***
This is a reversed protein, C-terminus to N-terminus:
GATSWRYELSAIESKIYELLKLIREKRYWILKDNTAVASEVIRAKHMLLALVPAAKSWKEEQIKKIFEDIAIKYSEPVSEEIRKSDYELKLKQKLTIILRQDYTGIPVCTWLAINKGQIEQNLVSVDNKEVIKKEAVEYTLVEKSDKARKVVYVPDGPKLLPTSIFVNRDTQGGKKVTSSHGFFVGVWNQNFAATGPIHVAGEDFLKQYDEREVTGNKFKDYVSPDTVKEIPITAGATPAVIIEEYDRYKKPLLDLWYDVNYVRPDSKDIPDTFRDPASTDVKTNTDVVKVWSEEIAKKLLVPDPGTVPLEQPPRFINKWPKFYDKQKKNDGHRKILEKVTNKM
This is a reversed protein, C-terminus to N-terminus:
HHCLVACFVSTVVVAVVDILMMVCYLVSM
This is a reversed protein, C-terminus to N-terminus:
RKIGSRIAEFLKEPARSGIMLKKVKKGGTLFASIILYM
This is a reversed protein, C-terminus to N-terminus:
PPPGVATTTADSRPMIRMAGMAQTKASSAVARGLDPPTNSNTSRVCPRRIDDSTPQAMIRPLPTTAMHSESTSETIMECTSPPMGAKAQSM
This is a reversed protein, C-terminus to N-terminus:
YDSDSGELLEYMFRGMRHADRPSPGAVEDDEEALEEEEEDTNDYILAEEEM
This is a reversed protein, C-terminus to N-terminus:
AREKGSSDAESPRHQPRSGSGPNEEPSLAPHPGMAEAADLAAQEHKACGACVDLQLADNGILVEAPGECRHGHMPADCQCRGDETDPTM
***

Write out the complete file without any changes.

This is a reversed protein, C-terminus to N-terminus:
GATSWRYELSAIESKIYELLKLIREKRYWILKDNTAVASEVIRAKHMLLALVPAAKSWKEEQIKKIFEDIAIKYSEPVSEEIRKSDYELKLKQKLTIILRQDYTGIPVCTWLAINKGQIEQNLVSVDNKEVIKKEAVEYTLVEKSDKARKVVYVPDGPKLLPTSIFVNRDTQGGKKVTSSHGFFVGVWNQNFAATGPIHVAGEDFLKQYDEREVTGNKFKDYVSPDTVKEIPITAGATPAVIIEEYDRYKKPLLDLWYDVNYVRPDSKDIPDTFRDPASTDVKTNTDVVKVWSEEIAKKLLVPDPGTVPLEQPPRFINKWPKFYDKQKKNDGHRKILEKVTNKM
This is a reversed protein, C-terminus to N-terminus:
HHCLVACFVSTVVVAVVDILMMVCYLVSM
This is a reversed protein, C-terminus to N-terminus:
RKIGSRIAEFLKEPARSGIMLKKVKKGGTLFASIILYM
This is a reversed protein, C-terminus to N-terminus:
PPPGVATTTADSRPMIRMAGMAQTKASSAVARGLDPPTNSNTSRVCPRRIDDSTPQAMIRPLPTTAMHSESTSETIMECTSPPMGAKAQSM
This is a reversed protein, C-terminus to N-terminus:
YDSDSGELLEYMFRGMRHADRPSPGAVEDDEEALEEEEEDTNDYILAEEEM
This is a reversed protein, C-terminus to N-terminus:
AREKGSSDAESPRHQPRSGSGPNEEPSLAPHPGMAEAADLAAQEHKACGACVDLQLADNGILVEAPGECRHGHMPADCQCRGDETDPTM